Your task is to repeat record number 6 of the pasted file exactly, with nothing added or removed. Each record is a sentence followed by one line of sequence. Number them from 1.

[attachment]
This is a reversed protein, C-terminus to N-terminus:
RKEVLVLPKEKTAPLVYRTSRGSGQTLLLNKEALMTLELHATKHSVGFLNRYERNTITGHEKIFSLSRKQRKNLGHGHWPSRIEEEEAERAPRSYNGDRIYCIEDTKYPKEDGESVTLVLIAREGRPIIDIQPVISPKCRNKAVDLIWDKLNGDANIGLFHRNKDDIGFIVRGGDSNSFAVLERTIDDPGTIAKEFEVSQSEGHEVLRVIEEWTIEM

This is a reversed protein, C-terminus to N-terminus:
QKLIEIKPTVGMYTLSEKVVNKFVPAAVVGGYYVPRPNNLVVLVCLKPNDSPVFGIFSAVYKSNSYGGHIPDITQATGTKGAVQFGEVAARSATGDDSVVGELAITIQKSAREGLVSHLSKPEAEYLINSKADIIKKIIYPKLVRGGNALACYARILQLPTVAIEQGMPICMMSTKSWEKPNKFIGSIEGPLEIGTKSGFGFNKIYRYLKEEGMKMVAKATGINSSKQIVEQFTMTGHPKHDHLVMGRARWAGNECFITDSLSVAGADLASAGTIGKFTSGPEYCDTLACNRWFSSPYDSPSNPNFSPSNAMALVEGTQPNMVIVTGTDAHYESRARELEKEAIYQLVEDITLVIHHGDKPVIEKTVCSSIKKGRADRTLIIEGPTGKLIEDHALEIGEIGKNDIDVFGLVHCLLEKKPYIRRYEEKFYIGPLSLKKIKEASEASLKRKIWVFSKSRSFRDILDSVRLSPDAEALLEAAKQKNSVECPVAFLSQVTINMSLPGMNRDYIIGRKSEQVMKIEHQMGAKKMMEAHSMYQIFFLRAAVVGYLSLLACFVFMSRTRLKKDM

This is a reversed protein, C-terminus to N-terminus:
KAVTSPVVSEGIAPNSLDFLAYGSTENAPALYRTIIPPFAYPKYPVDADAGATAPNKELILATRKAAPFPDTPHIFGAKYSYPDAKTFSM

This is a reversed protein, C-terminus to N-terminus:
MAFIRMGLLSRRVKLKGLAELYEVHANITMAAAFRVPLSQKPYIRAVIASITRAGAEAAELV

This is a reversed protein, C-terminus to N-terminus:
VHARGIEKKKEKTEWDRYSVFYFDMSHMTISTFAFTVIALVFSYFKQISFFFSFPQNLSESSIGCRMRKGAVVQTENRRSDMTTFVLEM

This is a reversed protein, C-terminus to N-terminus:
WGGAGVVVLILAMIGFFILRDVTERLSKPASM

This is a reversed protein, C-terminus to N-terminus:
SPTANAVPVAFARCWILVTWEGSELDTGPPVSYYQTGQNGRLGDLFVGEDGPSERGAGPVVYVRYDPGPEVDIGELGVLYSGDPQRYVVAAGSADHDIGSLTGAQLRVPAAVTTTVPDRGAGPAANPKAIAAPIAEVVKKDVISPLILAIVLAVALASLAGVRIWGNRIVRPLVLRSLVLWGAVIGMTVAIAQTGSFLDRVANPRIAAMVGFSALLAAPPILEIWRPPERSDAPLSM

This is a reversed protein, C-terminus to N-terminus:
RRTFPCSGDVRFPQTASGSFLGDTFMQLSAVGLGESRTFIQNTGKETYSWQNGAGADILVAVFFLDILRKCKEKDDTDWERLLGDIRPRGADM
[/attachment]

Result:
This is a reversed protein, C-terminus to N-terminus:
WGGAGVVVLILAMIGFFILRDVTERLSKPASM